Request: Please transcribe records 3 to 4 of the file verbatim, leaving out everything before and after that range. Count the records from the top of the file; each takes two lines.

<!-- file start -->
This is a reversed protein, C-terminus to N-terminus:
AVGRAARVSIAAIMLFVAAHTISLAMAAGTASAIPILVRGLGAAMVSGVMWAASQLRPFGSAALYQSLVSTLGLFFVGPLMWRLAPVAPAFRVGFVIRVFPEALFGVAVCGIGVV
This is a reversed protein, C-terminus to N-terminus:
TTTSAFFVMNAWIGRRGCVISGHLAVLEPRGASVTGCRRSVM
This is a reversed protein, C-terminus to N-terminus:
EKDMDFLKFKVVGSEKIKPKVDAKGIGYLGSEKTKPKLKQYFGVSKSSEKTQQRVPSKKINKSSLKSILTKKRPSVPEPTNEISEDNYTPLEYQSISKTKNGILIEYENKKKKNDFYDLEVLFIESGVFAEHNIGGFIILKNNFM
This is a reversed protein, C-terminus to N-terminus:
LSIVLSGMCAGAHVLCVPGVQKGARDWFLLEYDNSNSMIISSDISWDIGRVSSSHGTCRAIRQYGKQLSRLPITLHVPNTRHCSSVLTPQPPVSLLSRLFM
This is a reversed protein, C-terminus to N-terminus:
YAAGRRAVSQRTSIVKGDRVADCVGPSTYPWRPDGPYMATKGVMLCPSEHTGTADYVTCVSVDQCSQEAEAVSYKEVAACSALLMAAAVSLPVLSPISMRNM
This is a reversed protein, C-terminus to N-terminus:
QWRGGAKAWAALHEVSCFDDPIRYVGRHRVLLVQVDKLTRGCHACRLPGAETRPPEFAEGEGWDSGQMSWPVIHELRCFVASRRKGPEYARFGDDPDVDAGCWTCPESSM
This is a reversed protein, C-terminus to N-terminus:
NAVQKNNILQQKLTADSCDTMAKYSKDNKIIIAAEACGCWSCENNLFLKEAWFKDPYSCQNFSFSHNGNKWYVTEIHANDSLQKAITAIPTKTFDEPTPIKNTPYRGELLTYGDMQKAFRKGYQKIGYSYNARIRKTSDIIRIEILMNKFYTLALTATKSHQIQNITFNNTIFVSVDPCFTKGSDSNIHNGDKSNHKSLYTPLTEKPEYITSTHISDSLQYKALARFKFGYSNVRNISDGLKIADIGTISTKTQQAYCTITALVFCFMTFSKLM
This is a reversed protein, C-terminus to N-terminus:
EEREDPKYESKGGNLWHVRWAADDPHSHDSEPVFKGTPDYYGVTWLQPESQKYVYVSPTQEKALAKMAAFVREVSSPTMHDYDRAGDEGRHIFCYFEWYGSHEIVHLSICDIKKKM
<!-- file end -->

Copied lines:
This is a reversed protein, C-terminus to N-terminus:
EKDMDFLKFKVVGSEKIKPKVDAKGIGYLGSEKTKPKLKQYFGVSKSSEKTQQRVPSKKINKSSLKSILTKKRPSVPEPTNEISEDNYTPLEYQSISKTKNGILIEYENKKKKNDFYDLEVLFIESGVFAEHNIGGFIILKNNFM
This is a reversed protein, C-terminus to N-terminus:
LSIVLSGMCAGAHVLCVPGVQKGARDWFLLEYDNSNSMIISSDISWDIGRVSSSHGTCRAIRQYGKQLSRLPITLHVPNTRHCSSVLTPQPPVSLLSRLFM